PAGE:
Friday, November 14, 2008

California Climate Risk and Response

The costs of currently predicted climate changes in California over the next century could be as low as $7.3 billion per year, or as high as $46.6 billion per year, according to a new report by two University of California-Berkeley agricultural and resource economics professors. The 127-page report was funded by the nonprofit Next 10 foundation that studies California's future and the intersection of the economy and the environment.
From the most general perspective, our review of the evidence on climate risk and response supports four overarching findings:
  1. Our estimates indicate that climate risk — damages if no action is taken — would include tens of billions per year in direct costs, even higher indirect costs, and expose trillions of dollars of assets to collateral risk.
  2. Climate response — mitigation to prevent the worst impacts and adaptation to climate change that is unavoidable — on the other hand, can be executed for a fraction of these net costs by strategic deployment of existing resources for infrastructure renewal/replacement and significant private investments that would enhance both employment and productivity.
  3. At the sector level, there will be some very significant adjustment challenges, requiring as much foresight and policy discipline as the state can mobilize. In this context, the political challenges may be much greater than the economic ones. The state’s adaptation capacity depends upon flexibility, but divergence between public and private interests may limit this flexibility. As in the current financial dilemma, resolving this will require determined leadership.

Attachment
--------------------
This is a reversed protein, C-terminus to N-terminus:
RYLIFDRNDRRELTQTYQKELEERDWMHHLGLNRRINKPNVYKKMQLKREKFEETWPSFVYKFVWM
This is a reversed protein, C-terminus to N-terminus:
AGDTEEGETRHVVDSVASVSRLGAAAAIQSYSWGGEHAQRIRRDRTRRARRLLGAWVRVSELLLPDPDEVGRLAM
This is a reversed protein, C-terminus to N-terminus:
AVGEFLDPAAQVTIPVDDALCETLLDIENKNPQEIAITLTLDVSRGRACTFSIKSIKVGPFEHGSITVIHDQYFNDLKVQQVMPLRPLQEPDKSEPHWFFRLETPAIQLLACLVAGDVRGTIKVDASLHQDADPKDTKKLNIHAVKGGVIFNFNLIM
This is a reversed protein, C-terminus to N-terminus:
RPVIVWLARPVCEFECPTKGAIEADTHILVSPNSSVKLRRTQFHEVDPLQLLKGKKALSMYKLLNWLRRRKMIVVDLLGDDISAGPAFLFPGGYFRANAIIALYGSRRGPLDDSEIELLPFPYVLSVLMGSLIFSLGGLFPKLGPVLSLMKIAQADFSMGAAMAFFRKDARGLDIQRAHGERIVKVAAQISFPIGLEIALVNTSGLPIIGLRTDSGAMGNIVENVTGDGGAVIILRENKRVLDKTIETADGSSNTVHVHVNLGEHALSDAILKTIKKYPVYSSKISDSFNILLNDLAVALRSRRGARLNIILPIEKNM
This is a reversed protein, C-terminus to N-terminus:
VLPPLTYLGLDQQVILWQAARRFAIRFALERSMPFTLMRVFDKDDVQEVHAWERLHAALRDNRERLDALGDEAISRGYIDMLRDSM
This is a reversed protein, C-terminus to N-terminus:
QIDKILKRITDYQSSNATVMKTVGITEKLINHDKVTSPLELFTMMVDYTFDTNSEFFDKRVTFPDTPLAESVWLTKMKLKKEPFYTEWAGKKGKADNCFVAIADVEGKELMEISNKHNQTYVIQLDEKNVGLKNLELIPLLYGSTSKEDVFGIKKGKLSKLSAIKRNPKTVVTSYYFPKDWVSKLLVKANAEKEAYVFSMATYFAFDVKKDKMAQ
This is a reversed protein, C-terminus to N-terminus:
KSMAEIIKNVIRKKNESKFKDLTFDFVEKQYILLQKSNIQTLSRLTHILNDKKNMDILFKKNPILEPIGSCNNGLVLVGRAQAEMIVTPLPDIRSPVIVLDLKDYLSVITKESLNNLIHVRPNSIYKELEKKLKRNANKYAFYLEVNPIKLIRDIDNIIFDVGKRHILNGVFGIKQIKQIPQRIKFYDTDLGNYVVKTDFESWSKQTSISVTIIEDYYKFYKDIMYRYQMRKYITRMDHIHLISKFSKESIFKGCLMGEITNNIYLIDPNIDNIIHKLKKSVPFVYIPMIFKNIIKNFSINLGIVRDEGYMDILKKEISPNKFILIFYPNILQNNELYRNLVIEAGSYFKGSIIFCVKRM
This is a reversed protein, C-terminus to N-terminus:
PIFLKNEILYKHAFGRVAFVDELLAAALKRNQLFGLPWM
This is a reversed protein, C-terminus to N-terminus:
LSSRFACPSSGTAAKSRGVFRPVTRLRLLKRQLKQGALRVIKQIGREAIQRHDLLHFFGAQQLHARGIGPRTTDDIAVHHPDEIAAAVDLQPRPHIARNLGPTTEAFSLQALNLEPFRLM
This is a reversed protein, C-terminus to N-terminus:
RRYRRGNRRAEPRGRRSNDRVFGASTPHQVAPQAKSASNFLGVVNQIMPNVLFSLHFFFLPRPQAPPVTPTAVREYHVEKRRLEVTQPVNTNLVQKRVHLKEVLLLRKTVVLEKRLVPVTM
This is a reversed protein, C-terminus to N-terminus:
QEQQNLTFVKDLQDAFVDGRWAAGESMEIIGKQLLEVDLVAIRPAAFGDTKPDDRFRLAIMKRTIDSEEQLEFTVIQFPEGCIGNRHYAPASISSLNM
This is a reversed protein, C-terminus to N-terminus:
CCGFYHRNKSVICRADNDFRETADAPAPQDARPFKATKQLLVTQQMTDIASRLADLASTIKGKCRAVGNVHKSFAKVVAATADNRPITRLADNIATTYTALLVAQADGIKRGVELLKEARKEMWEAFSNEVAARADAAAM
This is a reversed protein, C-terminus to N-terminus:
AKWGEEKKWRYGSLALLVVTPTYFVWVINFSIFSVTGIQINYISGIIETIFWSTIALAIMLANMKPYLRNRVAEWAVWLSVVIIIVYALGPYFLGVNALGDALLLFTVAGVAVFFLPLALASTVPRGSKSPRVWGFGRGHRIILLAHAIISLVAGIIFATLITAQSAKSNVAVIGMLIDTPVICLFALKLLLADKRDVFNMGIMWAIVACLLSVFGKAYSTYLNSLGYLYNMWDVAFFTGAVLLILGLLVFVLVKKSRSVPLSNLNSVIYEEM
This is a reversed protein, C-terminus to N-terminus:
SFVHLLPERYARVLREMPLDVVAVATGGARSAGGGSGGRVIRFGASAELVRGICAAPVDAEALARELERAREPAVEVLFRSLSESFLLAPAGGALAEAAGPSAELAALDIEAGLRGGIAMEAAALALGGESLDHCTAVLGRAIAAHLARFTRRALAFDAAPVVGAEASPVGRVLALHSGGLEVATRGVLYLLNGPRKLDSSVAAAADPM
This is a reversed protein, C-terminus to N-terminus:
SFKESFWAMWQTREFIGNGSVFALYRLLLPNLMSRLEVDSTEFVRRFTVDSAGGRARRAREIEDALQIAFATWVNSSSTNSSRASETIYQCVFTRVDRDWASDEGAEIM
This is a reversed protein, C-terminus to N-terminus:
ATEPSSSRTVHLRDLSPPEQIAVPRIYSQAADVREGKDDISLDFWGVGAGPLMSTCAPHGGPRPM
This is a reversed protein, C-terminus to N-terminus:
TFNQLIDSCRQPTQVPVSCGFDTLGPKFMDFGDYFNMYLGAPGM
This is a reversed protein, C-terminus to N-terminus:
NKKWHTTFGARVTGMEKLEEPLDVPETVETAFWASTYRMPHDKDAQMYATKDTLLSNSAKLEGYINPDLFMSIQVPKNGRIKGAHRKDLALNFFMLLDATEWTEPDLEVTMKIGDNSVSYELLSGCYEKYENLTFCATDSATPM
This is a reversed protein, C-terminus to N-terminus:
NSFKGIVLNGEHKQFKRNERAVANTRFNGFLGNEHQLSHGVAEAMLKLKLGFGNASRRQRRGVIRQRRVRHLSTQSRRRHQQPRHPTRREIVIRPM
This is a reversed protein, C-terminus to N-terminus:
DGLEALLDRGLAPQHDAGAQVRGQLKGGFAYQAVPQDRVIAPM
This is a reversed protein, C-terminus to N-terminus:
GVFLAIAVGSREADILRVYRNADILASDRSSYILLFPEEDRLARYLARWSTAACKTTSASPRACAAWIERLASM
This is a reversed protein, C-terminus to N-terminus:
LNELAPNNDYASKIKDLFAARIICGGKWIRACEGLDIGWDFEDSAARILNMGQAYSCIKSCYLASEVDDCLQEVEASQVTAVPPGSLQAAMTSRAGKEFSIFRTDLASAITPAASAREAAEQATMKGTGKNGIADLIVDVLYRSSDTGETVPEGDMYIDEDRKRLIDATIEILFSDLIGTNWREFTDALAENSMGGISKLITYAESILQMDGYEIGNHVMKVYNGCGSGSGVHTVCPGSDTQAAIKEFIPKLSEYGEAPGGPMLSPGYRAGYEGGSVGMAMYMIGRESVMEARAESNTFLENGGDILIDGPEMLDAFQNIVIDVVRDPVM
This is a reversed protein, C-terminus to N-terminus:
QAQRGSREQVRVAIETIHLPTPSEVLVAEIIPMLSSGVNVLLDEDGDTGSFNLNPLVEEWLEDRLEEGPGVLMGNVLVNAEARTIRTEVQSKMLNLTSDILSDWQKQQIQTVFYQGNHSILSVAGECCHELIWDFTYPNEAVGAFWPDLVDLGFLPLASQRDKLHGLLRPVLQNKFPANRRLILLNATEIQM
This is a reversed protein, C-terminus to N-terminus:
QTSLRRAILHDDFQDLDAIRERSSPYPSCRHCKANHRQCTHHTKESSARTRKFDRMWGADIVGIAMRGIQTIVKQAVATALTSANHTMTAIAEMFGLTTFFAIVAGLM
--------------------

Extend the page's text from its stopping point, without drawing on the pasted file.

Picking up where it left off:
4. Despite the extent and high quality of existing climate research reviewed in this document, the degree of uncertainty regarding many important adjustment challenges remains very high. This uncertainly is costly, increasing the risk of both public and private mistakes and the deferral of necessary adaptation decisions. The process of improving research and understanding of climate effects may itself be costly and difficult, but policymakers must have better visibility regarding climate risk and response options.

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